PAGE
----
Rich Hamptons Buyers Don't Want Mega-Mansions
After what felt like an endless stagnant market, mansion sales in the Hamptons have finally shown signs of life. “We’re coming out of a really down market,” said Beate Moore, a broker for Sotheby’s International Realty. “It was very frustrating. But the market has picked up, and we’ve seen a surge of huge sales.”
The numbers, as reported last month, back it up— this year’s second quarter saw 48 home sales priced at $5 million or higher, the most activity in almost a year and a half, according to a report by Miller Samuel Inc. and Douglas Elliman Real Estate.
Now that wealthy second home buyers are returning to the southern tip of Long Island, they have noticeably different criteria than their predecessors of 10 or even five years ago. Prices might be the same or even higher than before, brokers said, but the needs of an often younger, less-showy buying set have changed.
Bigger Isn’t Better
One of the pronounced differences in taste has to do with scale. Drive through the Hamptons today and you’ll see mega-mansions built over the last 20 years or so, many with dozens of roof lines and such a variety of windows that it appears owners were given a catalogue and asked for “one of each.” Echoing a trend already evident in places like Greenwich, CT, these monoliths have fallen from favor.
“Those great big huge houses from the 1990s and early 2000s, they’re sitting,” said Paul Brennan, a Bridgehampton-based broker at Douglas Elliman Real Estate. “I think that conspicuous consumption isn’t in vogue these days, and that’s why bigger isn’t better.”
He continues, “The taste is: ‘I want it now, and I don’t want it huge,’ and those substantial houses haven’t come down in price enough to either knock them down or renovate them to a certain standard.”
Taste aside, it’s also about recognizing that mega-mansions aren’t always the most fun to live in.
“I think there’s a different awareness,” said Moore, of Sotheby’s. “If you have a really large family, with grandchildren and staff, of course you want to accommodate everyone graciously.” When a house is too large, though, “that almost suggests an alienation factor between families, where everybody is in their own wing.”
A final factor is ease of use: People who spend $20 million on a house want a vacation home, not a headache.
“If you have a house that’s easy to maintain, obviously you don’t have to put as much time and money and energy into maintaining it,” said Debbie Brenneman, a broker with the Corcoran Group.
Smaller, she added, is a relative term as well. “If you go from 13,000 to 8,000 square feet, it’s still a large home.”
Bells and Whistles, Minus the Tennis Court
People might be buying smaller houses, but that doesn’t mean that they’re skimping on luxury. “The bells and whistles are inside the houses,” said Brennan. “There’s no lack of that.”
Buyers of houses— even ones fronting the ocean—want to have pools, while “smart” homes filled with tech, elaborate outdoor seating areas, and homes with so-called “flexible” layouts (meaning they’re open plan, rather than having dedicated dining, living, and entertaining rooms) are in vogue.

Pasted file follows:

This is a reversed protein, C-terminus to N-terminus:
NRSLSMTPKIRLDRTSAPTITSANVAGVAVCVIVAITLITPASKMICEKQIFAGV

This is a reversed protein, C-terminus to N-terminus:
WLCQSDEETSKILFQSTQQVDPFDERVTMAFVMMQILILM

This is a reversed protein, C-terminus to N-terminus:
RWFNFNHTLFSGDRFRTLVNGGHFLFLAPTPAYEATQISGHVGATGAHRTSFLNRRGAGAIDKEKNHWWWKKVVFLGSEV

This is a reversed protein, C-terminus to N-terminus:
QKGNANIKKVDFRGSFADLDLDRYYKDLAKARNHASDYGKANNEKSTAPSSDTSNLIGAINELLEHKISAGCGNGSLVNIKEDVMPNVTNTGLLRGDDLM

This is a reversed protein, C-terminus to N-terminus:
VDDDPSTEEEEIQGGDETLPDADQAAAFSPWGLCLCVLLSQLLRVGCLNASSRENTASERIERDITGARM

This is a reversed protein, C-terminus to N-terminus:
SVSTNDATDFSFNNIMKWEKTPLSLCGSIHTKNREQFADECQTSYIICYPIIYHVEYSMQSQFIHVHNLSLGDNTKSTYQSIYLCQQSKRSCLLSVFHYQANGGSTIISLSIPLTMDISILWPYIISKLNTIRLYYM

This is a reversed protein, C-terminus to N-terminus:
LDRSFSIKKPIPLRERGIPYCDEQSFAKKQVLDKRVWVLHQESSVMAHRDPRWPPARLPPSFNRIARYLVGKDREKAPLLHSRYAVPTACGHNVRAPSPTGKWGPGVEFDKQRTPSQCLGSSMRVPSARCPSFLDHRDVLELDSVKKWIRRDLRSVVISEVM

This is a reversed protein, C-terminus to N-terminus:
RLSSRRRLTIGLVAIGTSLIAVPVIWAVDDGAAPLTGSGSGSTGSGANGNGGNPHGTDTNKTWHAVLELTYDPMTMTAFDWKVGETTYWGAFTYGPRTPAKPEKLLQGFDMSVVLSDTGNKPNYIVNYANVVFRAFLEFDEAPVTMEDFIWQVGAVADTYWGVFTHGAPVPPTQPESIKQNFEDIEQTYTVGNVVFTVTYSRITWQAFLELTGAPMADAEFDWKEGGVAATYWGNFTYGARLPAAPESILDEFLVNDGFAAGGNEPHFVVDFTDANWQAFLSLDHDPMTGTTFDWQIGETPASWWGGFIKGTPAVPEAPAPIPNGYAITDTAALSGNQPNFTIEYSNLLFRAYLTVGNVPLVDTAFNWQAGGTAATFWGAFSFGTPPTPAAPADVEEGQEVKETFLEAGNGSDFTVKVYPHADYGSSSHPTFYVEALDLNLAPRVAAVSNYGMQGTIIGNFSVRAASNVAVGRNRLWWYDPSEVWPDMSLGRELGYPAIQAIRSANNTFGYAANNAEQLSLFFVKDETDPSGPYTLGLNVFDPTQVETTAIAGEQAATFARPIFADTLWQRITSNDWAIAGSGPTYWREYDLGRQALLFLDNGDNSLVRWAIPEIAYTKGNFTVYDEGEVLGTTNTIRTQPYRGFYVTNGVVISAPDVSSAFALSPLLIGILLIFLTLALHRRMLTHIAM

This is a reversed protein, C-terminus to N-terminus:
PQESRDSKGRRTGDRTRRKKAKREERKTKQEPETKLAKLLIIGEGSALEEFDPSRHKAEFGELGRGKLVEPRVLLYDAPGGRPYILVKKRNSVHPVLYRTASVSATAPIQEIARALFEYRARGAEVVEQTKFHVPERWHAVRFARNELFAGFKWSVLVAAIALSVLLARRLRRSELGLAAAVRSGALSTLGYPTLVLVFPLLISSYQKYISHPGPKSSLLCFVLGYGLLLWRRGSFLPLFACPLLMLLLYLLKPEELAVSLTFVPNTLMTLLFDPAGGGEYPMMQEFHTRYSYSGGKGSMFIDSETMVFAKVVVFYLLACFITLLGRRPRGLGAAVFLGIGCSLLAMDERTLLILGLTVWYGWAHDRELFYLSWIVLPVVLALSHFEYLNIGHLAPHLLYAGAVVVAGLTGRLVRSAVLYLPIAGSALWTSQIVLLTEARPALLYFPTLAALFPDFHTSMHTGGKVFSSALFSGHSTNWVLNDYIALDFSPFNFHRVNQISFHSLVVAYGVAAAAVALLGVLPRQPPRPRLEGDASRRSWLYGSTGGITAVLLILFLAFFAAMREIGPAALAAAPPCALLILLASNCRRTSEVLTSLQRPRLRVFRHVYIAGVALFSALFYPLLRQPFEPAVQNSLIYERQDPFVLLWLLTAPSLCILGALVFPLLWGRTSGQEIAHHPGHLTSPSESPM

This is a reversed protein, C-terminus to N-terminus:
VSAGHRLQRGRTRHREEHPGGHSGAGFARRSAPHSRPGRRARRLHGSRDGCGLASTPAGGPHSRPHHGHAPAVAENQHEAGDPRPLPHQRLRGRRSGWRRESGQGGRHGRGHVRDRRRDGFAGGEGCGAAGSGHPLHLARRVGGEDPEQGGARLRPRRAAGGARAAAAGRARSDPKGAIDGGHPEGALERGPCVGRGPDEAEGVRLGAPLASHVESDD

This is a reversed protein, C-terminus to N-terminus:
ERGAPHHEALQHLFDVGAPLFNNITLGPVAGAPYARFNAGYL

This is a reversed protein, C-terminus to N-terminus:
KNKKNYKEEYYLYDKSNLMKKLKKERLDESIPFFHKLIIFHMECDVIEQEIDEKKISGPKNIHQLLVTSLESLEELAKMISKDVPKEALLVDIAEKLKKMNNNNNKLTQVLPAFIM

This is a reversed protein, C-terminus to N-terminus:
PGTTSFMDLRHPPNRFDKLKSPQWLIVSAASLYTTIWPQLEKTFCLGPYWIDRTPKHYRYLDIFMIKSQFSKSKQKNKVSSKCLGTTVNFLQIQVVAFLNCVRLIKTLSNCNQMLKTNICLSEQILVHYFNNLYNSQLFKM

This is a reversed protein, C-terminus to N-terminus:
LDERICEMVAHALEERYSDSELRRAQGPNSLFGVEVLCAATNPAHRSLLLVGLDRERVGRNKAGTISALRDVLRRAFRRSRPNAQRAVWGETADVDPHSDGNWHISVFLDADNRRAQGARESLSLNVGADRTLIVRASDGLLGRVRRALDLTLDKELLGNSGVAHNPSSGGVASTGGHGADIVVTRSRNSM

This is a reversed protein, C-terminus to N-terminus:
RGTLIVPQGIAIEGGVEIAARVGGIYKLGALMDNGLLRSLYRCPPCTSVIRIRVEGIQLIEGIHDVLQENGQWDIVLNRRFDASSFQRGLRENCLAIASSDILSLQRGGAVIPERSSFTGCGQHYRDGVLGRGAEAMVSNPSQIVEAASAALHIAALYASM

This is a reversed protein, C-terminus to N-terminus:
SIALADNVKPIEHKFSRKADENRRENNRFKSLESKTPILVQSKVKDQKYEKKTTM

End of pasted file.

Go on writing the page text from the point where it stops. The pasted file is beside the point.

Brennan points to the home theater as emblematic of the trend.
“Before, everyone’s theater had to be bigger than the next,” he said. “Now they’re doing flex-rooms, where the screen can come down, but when it’s up, it can be a rec room for the kids.”
Tennis courts, once considered a beacon of the blue-blooded life, have also fallen from favor.
“It’s not an imperative for most people,” Moore said. And even when it is, buyers soon find that it’s more for show than regular use. “Some people still seem to like the fact that they could at least put a tennis court on the property,” Brennan said. “But they don’t use it.”
Getting a Deal
Multiple Hamptons brokers asserted that “buyers want value.”
What “value” means in a zip code that ranks amongst the most expensive in the country is a matter of some debate, but generally, it seems that brokers quantify it via three qualities: location, construction quality, and potential for flipping and turning a profit.
Location, unsurprisingly given that this is a beach destination, is about proximity to the ocean.
“That’s what people come out here for,” said Moore. “You want to be as close as you can afford.” This week, Moore listed a 5,000-square-foot house on the beach for $55 million.
Construction quality, she said, varies widely in the area. You can build something for a thousand dollars a square foot or more, she said, but you can also build it for a lot less. “The poorly slapped-together spec houses with more quantity than quality are just getting very little play.”
When it comes to the final test of value, it’s not as much about the price of the house as the perception that the buyer is getting a deal. “There are still people who are willing to do the work,” said Brenneman. “They’ll buy something, come in, and fix it up.”
Many people, though, want to “walk in with their toothbrush,” countered Brennan. “That’s one end of the spectrum, but those houses aren’t flying off the shelf.”
The houses that are? Ones that—newly renovated or not—have been heavily discounted.
“Primarily, people are buying houses that have come down in price from their initial ask by probably 25 to 50 percent,” he said. “That’s what’s selling.”
What It Will Cost You
“The base price of houses somehow keeps going up and up,” said Moore. For a house that’s a close walk or bike ride to the beach, built well, sized appropriately, and stocked with a pool, “you have to assume $8 million plus,” she said.
For a slightly grander residence, “in the Bridgehampton/Southampton/East Hampton estate market,” explains Brennan, “you’re probably looking at $15 million to $20 million.”
All three of those towns, plus Amagansett, Sag Harbor, Watermill, and Montauk, “are getting a lot of action now,” said Brenneman. “Thank god.”